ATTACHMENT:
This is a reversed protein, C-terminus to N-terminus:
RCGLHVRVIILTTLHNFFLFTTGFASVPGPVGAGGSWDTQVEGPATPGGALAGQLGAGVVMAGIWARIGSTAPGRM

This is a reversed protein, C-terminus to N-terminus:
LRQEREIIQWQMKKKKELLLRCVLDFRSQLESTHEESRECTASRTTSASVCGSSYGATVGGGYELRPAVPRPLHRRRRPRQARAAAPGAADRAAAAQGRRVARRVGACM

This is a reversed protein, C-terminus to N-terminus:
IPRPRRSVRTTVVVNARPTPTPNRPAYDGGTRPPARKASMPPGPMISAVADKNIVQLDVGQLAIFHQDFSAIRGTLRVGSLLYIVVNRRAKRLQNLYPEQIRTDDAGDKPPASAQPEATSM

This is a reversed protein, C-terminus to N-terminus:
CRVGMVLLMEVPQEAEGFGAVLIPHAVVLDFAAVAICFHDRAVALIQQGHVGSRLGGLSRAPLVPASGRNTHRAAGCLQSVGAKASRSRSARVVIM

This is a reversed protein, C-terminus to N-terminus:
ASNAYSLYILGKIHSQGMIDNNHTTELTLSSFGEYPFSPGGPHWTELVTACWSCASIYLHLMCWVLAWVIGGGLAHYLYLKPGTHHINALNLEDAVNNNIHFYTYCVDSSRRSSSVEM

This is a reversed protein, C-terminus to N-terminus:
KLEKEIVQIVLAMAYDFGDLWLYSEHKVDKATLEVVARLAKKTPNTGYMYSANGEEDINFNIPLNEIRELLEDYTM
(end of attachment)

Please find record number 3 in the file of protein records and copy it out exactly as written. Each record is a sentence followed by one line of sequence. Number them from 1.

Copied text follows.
This is a reversed protein, C-terminus to N-terminus:
IPRPRRSVRTTVVVNARPTPTPNRPAYDGGTRPPARKASMPPGPMISAVADKNIVQLDVGQLAIFHQDFSAIRGTLRVGSLLYIVVNRRAKRLQNLYPEQIRTDDAGDKPPASAQPEATSM